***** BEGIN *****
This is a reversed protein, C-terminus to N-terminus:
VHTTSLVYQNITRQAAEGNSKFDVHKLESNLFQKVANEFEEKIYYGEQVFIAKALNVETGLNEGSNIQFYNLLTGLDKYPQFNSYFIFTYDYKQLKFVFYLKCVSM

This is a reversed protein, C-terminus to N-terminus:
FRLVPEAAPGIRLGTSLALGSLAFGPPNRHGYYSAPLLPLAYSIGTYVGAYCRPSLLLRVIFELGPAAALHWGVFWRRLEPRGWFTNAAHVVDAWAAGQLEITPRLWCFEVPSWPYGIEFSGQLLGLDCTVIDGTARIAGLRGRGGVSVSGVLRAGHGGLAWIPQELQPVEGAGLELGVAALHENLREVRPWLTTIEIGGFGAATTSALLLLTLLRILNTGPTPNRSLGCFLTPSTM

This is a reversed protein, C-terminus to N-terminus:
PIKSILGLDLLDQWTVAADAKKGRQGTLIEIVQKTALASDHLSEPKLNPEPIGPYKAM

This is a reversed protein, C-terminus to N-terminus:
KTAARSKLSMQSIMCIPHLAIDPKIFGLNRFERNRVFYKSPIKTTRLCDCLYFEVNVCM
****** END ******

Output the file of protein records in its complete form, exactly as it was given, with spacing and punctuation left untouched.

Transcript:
This is a reversed protein, C-terminus to N-terminus:
VHTTSLVYQNITRQAAEGNSKFDVHKLESNLFQKVANEFEEKIYYGEQVFIAKALNVETGLNEGSNIQFYNLLTGLDKYPQFNSYFIFTYDYKQLKFVFYLKCVSM

This is a reversed protein, C-terminus to N-terminus:
FRLVPEAAPGIRLGTSLALGSLAFGPPNRHGYYSAPLLPLAYSIGTYVGAYCRPSLLLRVIFELGPAAALHWGVFWRRLEPRGWFTNAAHVVDAWAAGQLEITPRLWCFEVPSWPYGIEFSGQLLGLDCTVIDGTARIAGLRGRGGVSVSGVLRAGHGGLAWIPQELQPVEGAGLELGVAALHENLREVRPWLTTIEIGGFGAATTSALLLLTLLRILNTGPTPNRSLGCFLTPSTM

This is a reversed protein, C-terminus to N-terminus:
PIKSILGLDLLDQWTVAADAKKGRQGTLIEIVQKTALASDHLSEPKLNPEPIGPYKAM

This is a reversed protein, C-terminus to N-terminus:
KTAARSKLSMQSIMCIPHLAIDPKIFGLNRFERNRVFYKSPIKTTRLCDCLYFEVNVCM